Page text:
*4* Listen to your Body. It has a lot to say. It's constantly sending out signals of hunger, fullness, and contentment.  The problem is that a lot of times we aren't in tune with our body's signals, especially when so many other triggers like tempting aromas, stress, or a social atmosphere override them.

This is a tough one, especially at Thanksgiving. The term "food coma" usually comes to mind. But think about coma.  It's humorous, but does it sound like something remotely healthy or respectful to do to our bodies? To eat so much that we feel completely stuffed and uncomfortable?

The trick is to eat until you're feeling almost satisfied, stop, and wait about 10 minutes. Are you still hungry? Really take the time to notice, because our brains take 10-20 minutes to fully recognize messages coming from the "STOP" hormones released in our digestive system. Therefore, if we're shoveling in food without notice, there's usually an extra 10-20 minutes of eating (and calories!) that puts us over the edge so that we feel overly full later on.

Hope you enjoyed the tips! HAPPY HALLOWEEN!  

How do you feel about food during the holidays? Leave comments/questions here or on my facebook page.


Wednesday, October 19, 2011

Burgers...Lentil Burgers!

As a huge animal lover, I get weekly updates from the Humane Society of the United States. They send out "Meatless Monday" recipes, and this week they sent an easy-to-make lentil burger recipe (a nice alternative to the sometimes greasy beef burger). It's super heart-healthy and quite honestly delicious, so I want to share it. Thanks Humane Society! : )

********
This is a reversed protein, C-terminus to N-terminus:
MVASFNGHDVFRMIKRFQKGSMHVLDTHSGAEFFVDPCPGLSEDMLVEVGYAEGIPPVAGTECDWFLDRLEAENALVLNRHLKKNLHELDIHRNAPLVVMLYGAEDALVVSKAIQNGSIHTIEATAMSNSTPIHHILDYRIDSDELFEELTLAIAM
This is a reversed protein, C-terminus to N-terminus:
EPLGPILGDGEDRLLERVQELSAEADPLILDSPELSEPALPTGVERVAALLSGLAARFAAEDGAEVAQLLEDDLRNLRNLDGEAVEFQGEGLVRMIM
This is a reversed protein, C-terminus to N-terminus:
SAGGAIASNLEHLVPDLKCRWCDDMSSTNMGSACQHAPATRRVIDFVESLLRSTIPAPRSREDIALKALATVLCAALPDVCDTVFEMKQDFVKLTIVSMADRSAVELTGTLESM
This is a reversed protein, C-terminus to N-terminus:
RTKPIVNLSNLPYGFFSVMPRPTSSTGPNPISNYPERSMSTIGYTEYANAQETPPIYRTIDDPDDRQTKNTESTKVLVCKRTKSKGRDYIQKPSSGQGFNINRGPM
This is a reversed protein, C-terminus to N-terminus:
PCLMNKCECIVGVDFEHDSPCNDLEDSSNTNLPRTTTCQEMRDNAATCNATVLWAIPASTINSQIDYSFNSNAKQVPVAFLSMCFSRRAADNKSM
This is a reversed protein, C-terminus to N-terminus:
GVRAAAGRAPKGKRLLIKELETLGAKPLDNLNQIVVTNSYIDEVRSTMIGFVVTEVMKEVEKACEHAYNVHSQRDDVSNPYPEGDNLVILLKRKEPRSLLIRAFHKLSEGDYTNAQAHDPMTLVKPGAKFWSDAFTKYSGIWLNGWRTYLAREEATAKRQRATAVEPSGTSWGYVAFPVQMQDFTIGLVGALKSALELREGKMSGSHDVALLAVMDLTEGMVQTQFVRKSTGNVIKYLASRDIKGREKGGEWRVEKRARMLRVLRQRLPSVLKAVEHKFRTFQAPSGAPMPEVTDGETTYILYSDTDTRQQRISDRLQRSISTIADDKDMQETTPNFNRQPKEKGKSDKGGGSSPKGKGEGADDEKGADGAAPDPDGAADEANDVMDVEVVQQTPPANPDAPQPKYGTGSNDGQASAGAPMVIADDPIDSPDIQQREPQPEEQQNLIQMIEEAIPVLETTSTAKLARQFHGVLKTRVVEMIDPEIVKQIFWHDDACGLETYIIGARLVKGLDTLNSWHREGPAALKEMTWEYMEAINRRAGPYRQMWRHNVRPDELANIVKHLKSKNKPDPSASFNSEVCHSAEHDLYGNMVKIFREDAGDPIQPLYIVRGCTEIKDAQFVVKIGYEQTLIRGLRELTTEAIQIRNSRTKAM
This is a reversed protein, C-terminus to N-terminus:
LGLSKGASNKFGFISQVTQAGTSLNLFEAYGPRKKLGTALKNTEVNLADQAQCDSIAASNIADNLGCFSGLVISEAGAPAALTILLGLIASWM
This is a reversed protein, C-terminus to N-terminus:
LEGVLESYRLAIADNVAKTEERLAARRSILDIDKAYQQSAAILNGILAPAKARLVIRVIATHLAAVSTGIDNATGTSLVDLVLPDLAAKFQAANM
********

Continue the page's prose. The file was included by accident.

Some of you might be wondering "what the heck is a lentil?" Lentils are part of the legume family, which also includes foods such as peas and beans. They come in the shape of a small lens and in colors ranging from red to green to black. Lentils are very popular in main courses in India and other South and West Asian countries and are also commonly used in soups all over the world. They are high in fiber (great for the heart and digestive system) and are also a good source of protein which is why they make a healthy replacement for meat. Not to mention they contain important vitamins and minerals for our blood such as folate and iron.

Never tried a vegetarian burger? Move out of your comfort zone! ; ) It tastes good, and you're investing in your health at the same time. Is there a more important investment out there?



2 tablespoons flax meal
6 tablespoons water
1 cup cooked lentils
1 (15-ounce) can black beans, drained and rinsed
1 1/2 cup bread crumbs
1/4 cup chopped onions
1 tablespoon garlic powder
1/2 teaspoon dried oregano
3 tablespoons olive oil
1/2 teaspoon salt, or to taste
1/2 teaspoon pepper


1. Combine the flax meal and water in a small saucepan and boil for 3 minutes, stirring occasionally. Set aside to cool.